Copies: in an Age of Network Culture
Compilation zine, Place-Holder, Issue #3, place-holder.net, $20
Generation loss, the cumulative degradation of a file’s repeated processing, unfolds like a game of broken telephone. By the end of it, the transfers have rendered the message incoherent, or, depending on the medium have taken on a new meaning of its own. As a collection of designs, experiments, essays, and interviews, Copies: in an Age of Network Culture explores such digital behaviours through an architectural lens, a look into the growing relationship between the built and rendered environments.
The online spread of data has never been more abundant, and its content never more complex. The inherently visual nature of architecture has benefitted most from these recent developments, which has opened up the opportunity for detailed form analysis and rendering. Ines Weizman introduced her piece with “the very real possibility that a building, any building, can be scanned and then remade as a perfect mirror of itself.”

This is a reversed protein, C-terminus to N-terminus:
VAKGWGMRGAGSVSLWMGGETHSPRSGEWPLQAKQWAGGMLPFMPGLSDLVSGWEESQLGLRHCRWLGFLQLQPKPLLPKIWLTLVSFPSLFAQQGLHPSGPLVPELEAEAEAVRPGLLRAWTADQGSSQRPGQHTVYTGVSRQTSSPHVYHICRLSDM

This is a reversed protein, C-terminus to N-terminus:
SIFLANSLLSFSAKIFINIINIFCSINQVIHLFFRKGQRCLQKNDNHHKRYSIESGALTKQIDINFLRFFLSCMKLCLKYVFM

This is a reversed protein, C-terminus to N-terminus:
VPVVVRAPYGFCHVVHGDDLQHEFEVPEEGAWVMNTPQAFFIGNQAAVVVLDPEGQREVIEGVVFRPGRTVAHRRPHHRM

The contributors focus on whether the act of copying is diluting or strengthening new ideas. Max Yuristy’s “Generation Loss” provides a rendering of its namesake; dazzle patterns emerge from a repeatedly resized image, a photograph of a painting whose fate was met in a fire. Conversely, Cory Arcangel’s “Working On My Novel”(article by Webb) consists solely of a Twitter bot aggregating the titled phrase, creating a story by navigating a cliché.
Though some of the pieces expand beyond the discipline, Copies is at its core an architectural inquiry. The works look at technology with clinical curiosity without delving into the technical. Despite this, the reader is still left to wonder about next steps. The loss of information is naturally more common than its creation, and there’s a sense that architecture is calling for a breakthrough in this new age.